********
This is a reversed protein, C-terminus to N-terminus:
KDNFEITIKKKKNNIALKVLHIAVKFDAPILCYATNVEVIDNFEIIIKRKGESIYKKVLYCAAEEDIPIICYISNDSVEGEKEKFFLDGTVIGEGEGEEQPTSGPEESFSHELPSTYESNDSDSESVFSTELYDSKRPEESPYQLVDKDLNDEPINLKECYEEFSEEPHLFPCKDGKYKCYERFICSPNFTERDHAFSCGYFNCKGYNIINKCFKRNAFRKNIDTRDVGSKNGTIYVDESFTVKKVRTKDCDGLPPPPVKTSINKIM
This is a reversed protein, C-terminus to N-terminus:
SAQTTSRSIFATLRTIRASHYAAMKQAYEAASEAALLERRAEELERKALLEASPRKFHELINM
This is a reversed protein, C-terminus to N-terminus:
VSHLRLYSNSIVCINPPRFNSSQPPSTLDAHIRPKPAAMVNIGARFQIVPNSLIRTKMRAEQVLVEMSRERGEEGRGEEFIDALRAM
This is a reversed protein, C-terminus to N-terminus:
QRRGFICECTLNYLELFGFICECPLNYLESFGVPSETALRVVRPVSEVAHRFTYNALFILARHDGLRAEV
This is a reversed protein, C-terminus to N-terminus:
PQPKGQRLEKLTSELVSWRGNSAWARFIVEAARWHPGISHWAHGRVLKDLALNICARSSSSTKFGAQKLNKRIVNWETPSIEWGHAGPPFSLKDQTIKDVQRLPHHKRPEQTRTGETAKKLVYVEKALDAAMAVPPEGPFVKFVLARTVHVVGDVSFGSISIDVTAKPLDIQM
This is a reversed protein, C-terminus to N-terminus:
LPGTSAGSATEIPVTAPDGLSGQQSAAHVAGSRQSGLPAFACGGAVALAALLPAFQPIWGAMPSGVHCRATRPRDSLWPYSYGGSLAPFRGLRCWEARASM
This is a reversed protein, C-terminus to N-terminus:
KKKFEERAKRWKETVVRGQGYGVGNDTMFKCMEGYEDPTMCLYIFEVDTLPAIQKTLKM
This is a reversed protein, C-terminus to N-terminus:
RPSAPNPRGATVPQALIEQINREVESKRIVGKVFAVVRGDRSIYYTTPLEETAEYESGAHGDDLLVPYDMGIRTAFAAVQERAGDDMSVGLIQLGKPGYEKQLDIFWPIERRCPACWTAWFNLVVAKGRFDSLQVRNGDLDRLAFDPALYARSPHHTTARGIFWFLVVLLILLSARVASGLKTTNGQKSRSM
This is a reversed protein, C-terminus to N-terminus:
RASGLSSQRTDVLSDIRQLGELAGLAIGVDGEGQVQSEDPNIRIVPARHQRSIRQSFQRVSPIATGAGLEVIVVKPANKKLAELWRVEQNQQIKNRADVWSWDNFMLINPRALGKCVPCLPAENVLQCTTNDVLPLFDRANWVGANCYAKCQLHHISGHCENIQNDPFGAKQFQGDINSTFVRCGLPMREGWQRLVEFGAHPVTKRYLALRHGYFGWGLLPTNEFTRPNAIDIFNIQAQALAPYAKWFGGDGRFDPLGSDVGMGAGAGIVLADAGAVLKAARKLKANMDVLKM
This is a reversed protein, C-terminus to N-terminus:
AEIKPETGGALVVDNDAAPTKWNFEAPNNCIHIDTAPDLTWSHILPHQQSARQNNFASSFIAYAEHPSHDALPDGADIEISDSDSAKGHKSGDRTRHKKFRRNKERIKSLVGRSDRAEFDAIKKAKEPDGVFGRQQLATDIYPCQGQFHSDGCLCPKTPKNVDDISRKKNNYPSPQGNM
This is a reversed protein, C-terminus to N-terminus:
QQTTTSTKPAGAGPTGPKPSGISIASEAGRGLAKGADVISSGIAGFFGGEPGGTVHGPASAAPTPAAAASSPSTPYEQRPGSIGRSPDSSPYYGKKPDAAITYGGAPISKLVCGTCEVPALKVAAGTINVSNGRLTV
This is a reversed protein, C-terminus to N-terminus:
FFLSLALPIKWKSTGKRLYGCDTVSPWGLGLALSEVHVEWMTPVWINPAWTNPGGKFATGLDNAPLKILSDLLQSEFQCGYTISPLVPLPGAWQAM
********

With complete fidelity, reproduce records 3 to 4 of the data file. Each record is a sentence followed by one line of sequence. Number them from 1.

This is a reversed protein, C-terminus to N-terminus:
VSHLRLYSNSIVCINPPRFNSSQPPSTLDAHIRPKPAAMVNIGARFQIVPNSLIRTKMRAEQVLVEMSRERGEEGRGEEFIDALRAM
This is a reversed protein, C-terminus to N-terminus:
QRRGFICECTLNYLELFGFICECPLNYLESFGVPSETALRVVRPVSEVAHRFTYNALFILARHDGLRAEV